Edinburgh's toast to Parsi theatre

Updated: Dec 06, 2016, 18:19 IST | Krutika Behrawala

A London-based Irani cafe-style eatery chain pops up in the Scottish capital to offer concoctions that pay homage to Tirangi Tehmul and Adi Marzban

Lamb Raan Bun
Lamb Raan Bun

After serving Kheema Pau, Chicken Berry Britannia and Eggs Kejriwal across four outposts in London, Dishoom is ready to move to the Scottish capital, Edinburgh. Themed on Mumbai and its much-loved Irani cafés, the eatery chain was launched by Shamil and Kavi Thakrar and Amar and Adarsh Radia in 2010, first cropping up at Covent Garden and later, at Shoreditch, King’s Cross and Carnaby. “When we opened, there weren’t many places where you could enjoy Indian food besides curries. Now, many restaurants are offering regional or Bombay specific fare. To an extent, we believe we have capitalised on it and it is a privilege to educate the customer,” says Shamil over the phone, adding, “We decided to open our fifth outlet in Edinburgh because it is a city with cultural heritage, which is similar to the fabric of Bombay.”

Shamil and Kavi Thakrar of Dishoom
Shamil and Kavi Thakrar of Dishoom

Comprising two upper levels and a basement, the restaurant is located in a 1920s-era listed building. This outlet pays homage to the distinguished Scotsman Sir Patrick Geddes (1854-1932), a town planner, social reformer and botanist, who shared a deep connect with Mumbai. Excerpts from an interview with Shamil:

How did you stumble upon the story of Sir Patrick Geddes?
When we zeroed in on Edinburgh, we searched for connections between Scotland and India, and the strongest was that of Mr Geddes. He spent his early life as a town planner in Scotland and moved to Bombay in 1915. He was engaged in town planning there and was also pro-Independence. He loved spending time at Irani cafés and Parsi theatre too.

Tell us about the interiors.
Since Geddes spent a lot of time at reading rooms such as the David Sassoon Library, we have created an academic vibe here; it resembles a reading room. We have used huge, old maps of Bombay and Gujarat from the 19th and early 20th centuries.

Did you include any of Geddes’ favourites in the menu?
(Laughs) Unfortunately, we didn’t find his food choices in our research. The Permit Room (bar section) is an ode to Parsi theatre since Geddes loved theatre. We have new drinks on the menu. These include Tehmul’s Tangle, based on a mad 1968 Parsi theatre caper called Tirangi Tehmul, which retold the original Boeing Boeing. It is the story of a hapless fellow juggling a trio of women in his life. We have created a trio of flavours with cinnamon, gin, lemon juice and ginger. Then, there’s Marzban’s Chikoo Fizz — made with chikoo, whiskey and topped with soda fizz — that honours Adi Marzban, one of the foremost playwrights of Mumbai.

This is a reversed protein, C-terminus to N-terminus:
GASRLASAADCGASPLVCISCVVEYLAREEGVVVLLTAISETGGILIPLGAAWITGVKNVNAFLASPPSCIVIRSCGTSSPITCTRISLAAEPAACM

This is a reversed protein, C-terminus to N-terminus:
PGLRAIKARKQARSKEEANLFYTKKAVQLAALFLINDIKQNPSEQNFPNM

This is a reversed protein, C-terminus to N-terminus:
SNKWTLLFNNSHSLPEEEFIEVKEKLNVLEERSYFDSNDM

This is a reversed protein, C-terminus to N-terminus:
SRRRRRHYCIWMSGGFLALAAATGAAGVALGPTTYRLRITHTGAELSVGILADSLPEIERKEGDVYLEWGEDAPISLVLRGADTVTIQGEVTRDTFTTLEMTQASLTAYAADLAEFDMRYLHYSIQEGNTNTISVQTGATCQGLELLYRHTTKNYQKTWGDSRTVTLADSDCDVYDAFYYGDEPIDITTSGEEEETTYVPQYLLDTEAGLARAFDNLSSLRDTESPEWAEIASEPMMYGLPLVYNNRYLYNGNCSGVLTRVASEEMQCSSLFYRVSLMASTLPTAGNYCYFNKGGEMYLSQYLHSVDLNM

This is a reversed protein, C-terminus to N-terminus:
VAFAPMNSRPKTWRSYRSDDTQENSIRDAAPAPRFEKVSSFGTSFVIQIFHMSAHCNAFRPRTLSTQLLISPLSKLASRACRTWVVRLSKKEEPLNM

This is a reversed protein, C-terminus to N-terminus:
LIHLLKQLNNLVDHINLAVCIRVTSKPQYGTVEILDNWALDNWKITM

For this outlet, we have also invented Copy Tipples, non-alcoholic drinks, which replicate the warmth and dryness of alcohol using botanicals and herbs. For instance, Sober Martini uses grape and cucumber water as a base and a Virtuous Tulsi Sour that actually tastes like whiskey sour because it includes ginger, lemon and basil. These were tougher to create.

And what about the food menu?
It’s similar to the rest of our outlets. Here, we are also serving our chef’s special Lamb Raan in a bun (12 pounds). In modern times, the raan has become an expensive dish. Since it originated on a battlefield (where Alexander the Great defeated Porus), I believe that it isn’t a rich person’s dish but something that should be enjoyed by everyone.

Opens on: December 5 
At: 3a St Andrew Square, Edinburgh
Call: 0131 2026406 
Log on to: www.dishoom.com

A walk through Mohammed Ali Road's Khau Galli

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